Notwithstanding the optics of a healthy U.S. economy, beneath the surface there are many U.S. companies and consumers that have become casualties of the “trade war” with China. The first salvo in this trade war was fired in January 2018, and was followed by additional shots later in 2018 as the United States imposed punishing tariffs that affect hundreds of billions of dollars of trade with China and the rest of the world. These include tariffs on steel, aluminum, and separate targeted tariffs on half of all imports from China including furniture, air conditioners, microwaves, toilet paper, and even baby cribs.
China retaliated by slapping tariffs on over $100 billion of U.S. products imported into China. Other countries impacted by U.S. tariffs have also retaliated in kind, but China remains front and center in this trade war.
Whether these tariffs are being imposed to remedy legitimate grievances with China, or simply to garner leverage in negotiations and to try and reduce the U.S. trade deficit, there is no doubt they are hurting some U.S.-based companies and consumers as well as U.S. companies with operations in China.
Bloomberg and the CATO Institute have both published lists of the hundreds of U.S. companies and farmers that have been harmed by the trade war. This harm is due to the increased cost of inputs from China used to produce finished products in the United States, as well as from increased tariffs on U.S. produced goods that are exported to China. For example, Arrow Fasteners and Kimberly-Clark both cite harm from increases in input costs for products they produce in the United States. Volvo scrapped plans to export cars manufactured in South Carolina to China due to the retaliatory tariffs imposed on U.S. imports of cars into China.
Farmers and other agricultural businesses have been particularly hard hit by the retaliatory tariffs imposed on their exports to China, as their crop values decline due to oversupply, and their exports to China, such as soybeans and meat products, have dropped precipitously.
U.S. consumers have not been spared, as rising prices on consumer goods that are the direct result of tariffs on these products imported from China have taken a toll. The Consumer Technology Association estimates that consumers will pay between $1.6 and $3.2 billion more in 2019 for electronic products due to the tariffs on Chinese imports. Vera Bradley recently announced a 3 percent price increase partially due to the tariffs, the first across-the-board price increase for the company in over a decade. Kimberly-Clark, the owner of Kleenex tissues, Huggies diapers and Scott toilet paper, also increased prices by mid to high single digits in late 2018 due to increases in input costs, which were caused by the trade war. Even baby cribs are in the cross-hairs of this trade war, and groups such as the Pittsburgh-based nonprofit “Cribs for Kids” has cited to tariffs on imported cribs from China as raising costs for providing baby cribs to low-income families.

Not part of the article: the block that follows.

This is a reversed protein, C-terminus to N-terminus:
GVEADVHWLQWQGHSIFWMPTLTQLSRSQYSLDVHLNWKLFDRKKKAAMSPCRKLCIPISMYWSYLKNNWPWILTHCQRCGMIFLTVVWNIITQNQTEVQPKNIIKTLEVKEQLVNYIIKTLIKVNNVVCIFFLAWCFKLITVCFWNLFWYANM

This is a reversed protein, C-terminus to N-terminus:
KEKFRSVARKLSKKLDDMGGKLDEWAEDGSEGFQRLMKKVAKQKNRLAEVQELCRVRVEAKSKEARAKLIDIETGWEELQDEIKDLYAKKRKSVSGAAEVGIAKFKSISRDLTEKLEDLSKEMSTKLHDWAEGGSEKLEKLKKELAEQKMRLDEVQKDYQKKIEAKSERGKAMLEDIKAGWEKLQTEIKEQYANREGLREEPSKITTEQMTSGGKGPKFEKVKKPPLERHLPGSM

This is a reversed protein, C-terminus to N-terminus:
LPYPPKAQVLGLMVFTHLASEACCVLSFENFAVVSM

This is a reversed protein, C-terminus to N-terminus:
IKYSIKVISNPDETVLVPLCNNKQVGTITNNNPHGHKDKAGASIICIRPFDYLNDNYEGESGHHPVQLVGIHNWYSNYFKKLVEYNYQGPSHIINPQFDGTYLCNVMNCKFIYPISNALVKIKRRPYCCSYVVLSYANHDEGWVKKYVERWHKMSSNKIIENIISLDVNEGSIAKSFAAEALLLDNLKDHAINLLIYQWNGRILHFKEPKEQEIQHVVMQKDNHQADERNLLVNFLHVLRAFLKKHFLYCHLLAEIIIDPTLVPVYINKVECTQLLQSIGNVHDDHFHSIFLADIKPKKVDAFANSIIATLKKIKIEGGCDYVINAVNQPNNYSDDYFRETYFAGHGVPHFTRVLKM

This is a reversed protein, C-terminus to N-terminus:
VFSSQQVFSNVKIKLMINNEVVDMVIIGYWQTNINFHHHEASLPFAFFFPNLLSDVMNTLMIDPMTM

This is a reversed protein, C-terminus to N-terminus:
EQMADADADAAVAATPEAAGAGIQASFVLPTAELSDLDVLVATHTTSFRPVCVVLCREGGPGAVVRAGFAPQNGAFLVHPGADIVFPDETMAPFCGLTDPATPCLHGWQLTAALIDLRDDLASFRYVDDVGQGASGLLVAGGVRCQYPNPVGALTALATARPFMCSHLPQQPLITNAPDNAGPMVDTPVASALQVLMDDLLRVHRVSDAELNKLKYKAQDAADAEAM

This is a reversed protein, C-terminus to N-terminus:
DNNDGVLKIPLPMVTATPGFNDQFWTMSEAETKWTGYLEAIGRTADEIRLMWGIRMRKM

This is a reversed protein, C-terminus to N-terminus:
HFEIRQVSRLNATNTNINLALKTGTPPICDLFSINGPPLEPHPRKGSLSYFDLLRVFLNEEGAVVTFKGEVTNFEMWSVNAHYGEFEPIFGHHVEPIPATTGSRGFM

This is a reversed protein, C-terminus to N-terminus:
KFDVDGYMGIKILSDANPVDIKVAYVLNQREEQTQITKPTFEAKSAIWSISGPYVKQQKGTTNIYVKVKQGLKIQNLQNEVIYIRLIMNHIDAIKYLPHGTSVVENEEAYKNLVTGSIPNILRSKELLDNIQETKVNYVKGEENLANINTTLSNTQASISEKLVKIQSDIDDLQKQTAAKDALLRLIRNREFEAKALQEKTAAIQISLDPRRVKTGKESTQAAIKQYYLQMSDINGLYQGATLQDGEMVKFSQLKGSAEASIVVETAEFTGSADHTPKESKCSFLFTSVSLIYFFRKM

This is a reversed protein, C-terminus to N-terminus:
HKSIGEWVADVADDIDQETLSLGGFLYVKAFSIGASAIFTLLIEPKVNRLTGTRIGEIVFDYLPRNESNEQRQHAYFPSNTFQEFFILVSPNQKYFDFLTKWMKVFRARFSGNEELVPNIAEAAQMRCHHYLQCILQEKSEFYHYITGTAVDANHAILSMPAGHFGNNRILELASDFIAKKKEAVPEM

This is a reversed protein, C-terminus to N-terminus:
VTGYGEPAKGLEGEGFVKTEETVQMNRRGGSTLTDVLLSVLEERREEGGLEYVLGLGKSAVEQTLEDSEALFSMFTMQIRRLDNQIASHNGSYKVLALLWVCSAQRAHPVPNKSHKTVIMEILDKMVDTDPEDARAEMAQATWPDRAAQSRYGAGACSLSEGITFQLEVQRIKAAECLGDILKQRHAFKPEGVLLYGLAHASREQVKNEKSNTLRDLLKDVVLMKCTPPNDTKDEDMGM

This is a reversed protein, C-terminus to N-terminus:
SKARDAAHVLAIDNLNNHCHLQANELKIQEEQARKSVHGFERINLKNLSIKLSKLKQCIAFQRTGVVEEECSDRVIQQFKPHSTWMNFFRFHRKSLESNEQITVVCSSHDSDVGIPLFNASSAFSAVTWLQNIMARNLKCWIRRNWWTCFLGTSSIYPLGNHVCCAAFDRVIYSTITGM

U.S. companies that produce goods in China and export them to the United States have also been negatively impacted as their goods are now often subject to steep tariffs. This has led to companies shuttering some of their operations in China or moving those operations elsewhere.
According to Business Insider, some industry experts have dubbed this the biggest shift in cross-border supply chains since China joined the World Trade Organization in 2001. For example, Ford, Buick, and Cadillac all either halted production or shifted production elsewhere for certain car models that were to be produced in China and exported to the United States due to the imposition of tariffs and the threat of future tariffs on automobiles/automotive parts.
Nearly two-thirds of respondents in an American Chamber of Commerce survey of U.S. firms that do business in China reported that the tariffs have harmed their businesses leading to increases in production costs and decreased demand. One-third of the companies responding to this survey reported they were considering sourcing components or assembly outside of China due to the tariffs. Another American Chamber of Commerce survey conducted in 2018 of U.S. companies operating in southern China revealed that over 70 percent of the firms surveyed were considering delaying further investment in China and moving some or all of their manufacturing to other countries.
As in any war, there are casualties and extensive collateral damage. In the case of the U.S.-China trade war, it is apparent the casualties include many U.S. companies with operations in the U.S. and China, as well as U.S. farmers and consumers.
Brady Mills is a partner in Morris, Manning & Martin, LLP’s International Trade practice in Washington, D.C. He has extensive experience in antidumping and countervailing duty investigations, and appears regularly before the U.S. Department of Commerce and U.S. International Trade Commission.
This article was originally published on February 6, 2019 by International Business Times.